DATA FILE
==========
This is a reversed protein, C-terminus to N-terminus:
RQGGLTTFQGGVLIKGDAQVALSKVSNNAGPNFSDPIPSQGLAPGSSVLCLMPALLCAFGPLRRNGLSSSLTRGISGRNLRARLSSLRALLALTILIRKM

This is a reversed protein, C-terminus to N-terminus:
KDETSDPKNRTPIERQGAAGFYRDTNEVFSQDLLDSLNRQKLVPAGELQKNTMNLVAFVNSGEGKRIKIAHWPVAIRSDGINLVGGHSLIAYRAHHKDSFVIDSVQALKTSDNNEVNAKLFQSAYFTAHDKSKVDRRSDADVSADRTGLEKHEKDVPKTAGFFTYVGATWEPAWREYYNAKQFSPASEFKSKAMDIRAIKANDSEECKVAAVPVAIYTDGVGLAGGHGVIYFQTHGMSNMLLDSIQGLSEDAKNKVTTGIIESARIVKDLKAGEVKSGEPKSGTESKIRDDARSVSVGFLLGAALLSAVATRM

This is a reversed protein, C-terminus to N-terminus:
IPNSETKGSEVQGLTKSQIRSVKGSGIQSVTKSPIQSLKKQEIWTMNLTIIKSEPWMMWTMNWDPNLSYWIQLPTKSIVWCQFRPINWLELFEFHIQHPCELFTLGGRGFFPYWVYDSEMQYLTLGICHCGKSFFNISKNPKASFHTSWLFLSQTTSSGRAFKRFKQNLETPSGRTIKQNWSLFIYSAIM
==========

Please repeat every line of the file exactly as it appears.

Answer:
This is a reversed protein, C-terminus to N-terminus:
RQGGLTTFQGGVLIKGDAQVALSKVSNNAGPNFSDPIPSQGLAPGSSVLCLMPALLCAFGPLRRNGLSSSLTRGISGRNLRARLSSLRALLALTILIRKM

This is a reversed protein, C-terminus to N-terminus:
KDETSDPKNRTPIERQGAAGFYRDTNEVFSQDLLDSLNRQKLVPAGELQKNTMNLVAFVNSGEGKRIKIAHWPVAIRSDGINLVGGHSLIAYRAHHKDSFVIDSVQALKTSDNNEVNAKLFQSAYFTAHDKSKVDRRSDADVSADRTGLEKHEKDVPKTAGFFTYVGATWEPAWREYYNAKQFSPASEFKSKAMDIRAIKANDSEECKVAAVPVAIYTDGVGLAGGHGVIYFQTHGMSNMLLDSIQGLSEDAKNKVTTGIIESARIVKDLKAGEVKSGEPKSGTESKIRDDARSVSVGFLLGAALLSAVATRM

This is a reversed protein, C-terminus to N-terminus:
IPNSETKGSEVQGLTKSQIRSVKGSGIQSVTKSPIQSLKKQEIWTMNLTIIKSEPWMMWTMNWDPNLSYWIQLPTKSIVWCQFRPINWLELFEFHIQHPCELFTLGGRGFFPYWVYDSEMQYLTLGICHCGKSFFNISKNPKASFHTSWLFLSQTTSSGRAFKRFKQNLETPSGRTIKQNWSLFIYSAIM